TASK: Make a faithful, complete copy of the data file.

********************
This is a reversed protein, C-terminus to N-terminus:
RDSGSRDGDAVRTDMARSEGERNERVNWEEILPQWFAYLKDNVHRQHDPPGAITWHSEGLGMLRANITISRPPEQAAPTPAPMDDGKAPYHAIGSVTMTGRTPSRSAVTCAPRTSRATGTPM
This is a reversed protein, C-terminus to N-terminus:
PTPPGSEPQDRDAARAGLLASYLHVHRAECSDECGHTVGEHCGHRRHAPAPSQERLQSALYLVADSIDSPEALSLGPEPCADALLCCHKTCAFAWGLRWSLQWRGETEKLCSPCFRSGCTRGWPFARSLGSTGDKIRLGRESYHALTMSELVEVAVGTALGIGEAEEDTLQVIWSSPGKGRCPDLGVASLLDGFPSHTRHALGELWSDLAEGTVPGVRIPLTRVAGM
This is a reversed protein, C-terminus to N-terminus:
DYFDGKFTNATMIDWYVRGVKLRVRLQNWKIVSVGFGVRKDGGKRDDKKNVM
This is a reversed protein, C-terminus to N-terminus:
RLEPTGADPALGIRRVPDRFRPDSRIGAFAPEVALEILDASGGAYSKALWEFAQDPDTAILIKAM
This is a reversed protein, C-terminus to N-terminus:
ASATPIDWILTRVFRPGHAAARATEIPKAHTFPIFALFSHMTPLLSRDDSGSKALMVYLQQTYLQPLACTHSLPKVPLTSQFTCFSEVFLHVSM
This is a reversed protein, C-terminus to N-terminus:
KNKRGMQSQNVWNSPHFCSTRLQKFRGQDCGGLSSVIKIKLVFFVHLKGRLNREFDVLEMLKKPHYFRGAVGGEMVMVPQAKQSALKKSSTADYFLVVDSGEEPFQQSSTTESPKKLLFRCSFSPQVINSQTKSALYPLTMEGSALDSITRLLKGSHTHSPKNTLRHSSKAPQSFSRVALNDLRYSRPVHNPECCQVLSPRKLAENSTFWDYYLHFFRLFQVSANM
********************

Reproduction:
This is a reversed protein, C-terminus to N-terminus:
RDSGSRDGDAVRTDMARSEGERNERVNWEEILPQWFAYLKDNVHRQHDPPGAITWHSEGLGMLRANITISRPPEQAAPTPAPMDDGKAPYHAIGSVTMTGRTPSRSAVTCAPRTSRATGTPM
This is a reversed protein, C-terminus to N-terminus:
PTPPGSEPQDRDAARAGLLASYLHVHRAECSDECGHTVGEHCGHRRHAPAPSQERLQSALYLVADSIDSPEALSLGPEPCADALLCCHKTCAFAWGLRWSLQWRGETEKLCSPCFRSGCTRGWPFARSLGSTGDKIRLGRESYHALTMSELVEVAVGTALGIGEAEEDTLQVIWSSPGKGRCPDLGVASLLDGFPSHTRHALGELWSDLAEGTVPGVRIPLTRVAGM
This is a reversed protein, C-terminus to N-terminus:
DYFDGKFTNATMIDWYVRGVKLRVRLQNWKIVSVGFGVRKDGGKRDDKKNVM
This is a reversed protein, C-terminus to N-terminus:
RLEPTGADPALGIRRVPDRFRPDSRIGAFAPEVALEILDASGGAYSKALWEFAQDPDTAILIKAM
This is a reversed protein, C-terminus to N-terminus:
ASATPIDWILTRVFRPGHAAARATEIPKAHTFPIFALFSHMTPLLSRDDSGSKALMVYLQQTYLQPLACTHSLPKVPLTSQFTCFSEVFLHVSM
This is a reversed protein, C-terminus to N-terminus:
KNKRGMQSQNVWNSPHFCSTRLQKFRGQDCGGLSSVIKIKLVFFVHLKGRLNREFDVLEMLKKPHYFRGAVGGEMVMVPQAKQSALKKSSTADYFLVVDSGEEPFQQSSTTESPKKLLFRCSFSPQVINSQTKSALYPLTMEGSALDSITRLLKGSHTHSPKNTLRHSSKAPQSFSRVALNDLRYSRPVHNPECCQVLSPRKLAENSTFWDYYLHFFRLFQVSANM